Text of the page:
Environmental Conditions for Interiorscaping
In order for plants to thrive and flourish the temperature levels and luminance are exceedingly important.
Many business premises and public buildings are only occupied during the five weekdays, but the plants in these buildings require an acceptable climate every day of the year.
In the winter months, when the natural daylight is at its lowest brilliance, and the day lengths are shortest, most of the interior plant losses occur. It is therefore very important to select the right variety of plant for the lowest light level likely to apply.
Plants are very tolerant in the way in which they will absorb light. Within limits, they will adjust to different light levels - hence field grown trees tolerating 40,000 Lux will acclimatise down to 1000 or 1500 Lux in shade houses over time.
Light levels for plants are based on Lux. If certain specimen plants require, for instance, 1000 Lux, this means 1000 Lux over a twelve hour period = 12,000 Lux. This could be achieved at 800 Lux over fifteen hours or 1500 Lux over eight hours. But plants do require at least 6 hours of darkness every day for a rest period.
In addition to the correct amount, plants also require the correct 'quality' of light. Although a normal lamp created for humans might deliver the necessary Lux levels - the optic light absorbed by the human eye is in the yellow/green frequency 500/600 nm - if the requisite red and blue light sections of the spectrum, (400-500 manometers (nm) and 500-600 manometers (nm)), are not available, the plant will not achieve satisfactory growth.
It is therefore essential to establish both the correct colour balance and the correct amount of Lux for good plant growth.
There are various different environments in which planting is usually featured, and these are broadly in these areas:
Atria, Conservatories, Leisure Pools, Office Buildings, and Shopping Malls and Precincts.
It is very important to ensure the light levels are high enough for the specimens to be featured. Many atria are not as light as one might expect, with roof supports and walls absorbing the light. Indeed, additional lighting might be required to achieve levels for 3000 to 4000 Lux that some tropical specimens might require.
In addition, the temperature levels need to be satisfactory, and for tropical planting schemes the ideal summer temperature should be up to 21°C, reducing to 12° at night. In the winter plants require a minimum of 10°C. Naturally, planting a low temperature atria with common temperate varieties will allow lower temperatures.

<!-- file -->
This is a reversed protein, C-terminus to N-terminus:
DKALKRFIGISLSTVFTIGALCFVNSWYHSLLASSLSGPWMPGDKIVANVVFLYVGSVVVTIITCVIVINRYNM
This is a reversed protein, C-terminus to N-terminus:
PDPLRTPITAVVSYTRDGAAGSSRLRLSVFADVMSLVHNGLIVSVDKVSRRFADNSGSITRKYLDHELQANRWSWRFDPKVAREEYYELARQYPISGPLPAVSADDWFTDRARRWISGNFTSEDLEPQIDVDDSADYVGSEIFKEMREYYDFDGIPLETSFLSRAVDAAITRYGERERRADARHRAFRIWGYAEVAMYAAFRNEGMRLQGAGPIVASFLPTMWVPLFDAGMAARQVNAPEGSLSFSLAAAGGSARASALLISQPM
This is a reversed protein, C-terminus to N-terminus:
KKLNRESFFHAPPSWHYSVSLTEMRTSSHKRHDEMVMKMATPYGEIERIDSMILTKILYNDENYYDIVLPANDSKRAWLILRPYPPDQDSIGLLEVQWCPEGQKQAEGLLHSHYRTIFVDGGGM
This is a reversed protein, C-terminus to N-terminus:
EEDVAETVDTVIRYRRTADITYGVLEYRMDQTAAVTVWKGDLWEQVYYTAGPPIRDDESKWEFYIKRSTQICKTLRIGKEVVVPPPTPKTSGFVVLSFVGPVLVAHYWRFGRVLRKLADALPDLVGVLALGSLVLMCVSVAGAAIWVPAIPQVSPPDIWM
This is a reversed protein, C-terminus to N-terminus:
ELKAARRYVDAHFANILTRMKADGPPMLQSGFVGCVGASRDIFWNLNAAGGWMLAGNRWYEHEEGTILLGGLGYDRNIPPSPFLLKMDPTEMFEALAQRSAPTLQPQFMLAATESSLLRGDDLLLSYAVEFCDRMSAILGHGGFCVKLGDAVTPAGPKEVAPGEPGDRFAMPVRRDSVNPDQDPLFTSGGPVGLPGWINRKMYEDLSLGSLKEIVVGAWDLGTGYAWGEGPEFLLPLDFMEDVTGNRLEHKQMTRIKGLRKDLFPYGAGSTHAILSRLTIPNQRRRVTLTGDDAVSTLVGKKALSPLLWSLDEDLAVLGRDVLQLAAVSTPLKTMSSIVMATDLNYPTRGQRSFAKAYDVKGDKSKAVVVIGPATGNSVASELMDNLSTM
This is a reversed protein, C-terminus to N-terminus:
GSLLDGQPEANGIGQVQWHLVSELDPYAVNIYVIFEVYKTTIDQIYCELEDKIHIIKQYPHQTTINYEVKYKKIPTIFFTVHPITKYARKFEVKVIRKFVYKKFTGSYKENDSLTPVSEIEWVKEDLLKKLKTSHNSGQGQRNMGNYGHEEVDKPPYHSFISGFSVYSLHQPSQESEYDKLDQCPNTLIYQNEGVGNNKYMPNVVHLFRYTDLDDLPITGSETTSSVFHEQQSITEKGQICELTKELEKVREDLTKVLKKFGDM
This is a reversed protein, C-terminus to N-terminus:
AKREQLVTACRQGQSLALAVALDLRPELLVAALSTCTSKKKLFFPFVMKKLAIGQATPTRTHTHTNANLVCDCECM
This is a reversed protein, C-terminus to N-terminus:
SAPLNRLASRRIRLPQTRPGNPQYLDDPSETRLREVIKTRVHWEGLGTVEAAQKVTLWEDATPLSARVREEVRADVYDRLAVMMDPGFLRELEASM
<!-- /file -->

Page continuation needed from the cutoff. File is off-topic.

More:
Timing is important - ideally try and plant the scheme in the June to September period, when there are good daylight hours to help the plants establish and grow. The plants must be correctly acclimatised, and as they will need holding over in European glass houses after their trip from the Americas or Far East for up to six months. So it is reasonable to expect to order plants up to twelve months prior to installation.
Glazed conservatories in full sunlight do become extremely hot during the day, and therefore venting and shading systems will be required. In addition, the plants may well require high levels of humidity, so special water features may be appropriate to achieve the desired effect and a successful planting environment.
Again 21° C for summer daytime, falling to 12°C at night and no lower than 10°C in the winter would be appropriate for a range of tropical and Mediterranean specimens.
Leisure pools can be complex environments in which to plant, as the temperature and humidity may well be satisfactory, but excess water in planting beds, with Chlorine and chemicals pollute the air, unless an Ozone pool. It is for this reason many pools feature artificial plants and preserved palms.
Most commercial interior planting is in office buildings, and the temperature tends to be reasonably constant to sustain humans - often 18/20° during the day and down to 12/16° at night, with humidity around 45%. Lighting can be a problem, with areas at 500 to 750 Lux and even down to 300 Lux in certain areas (which would require additional lighting to sustain live planting - if not artificial offer the solution).
Planting in Shopping Malls usually suffers from the dry air lacking humidity and providing an ideal environment for pests and diseases. In addition they often lack suitable Lux levels, and additional lighting may well be required.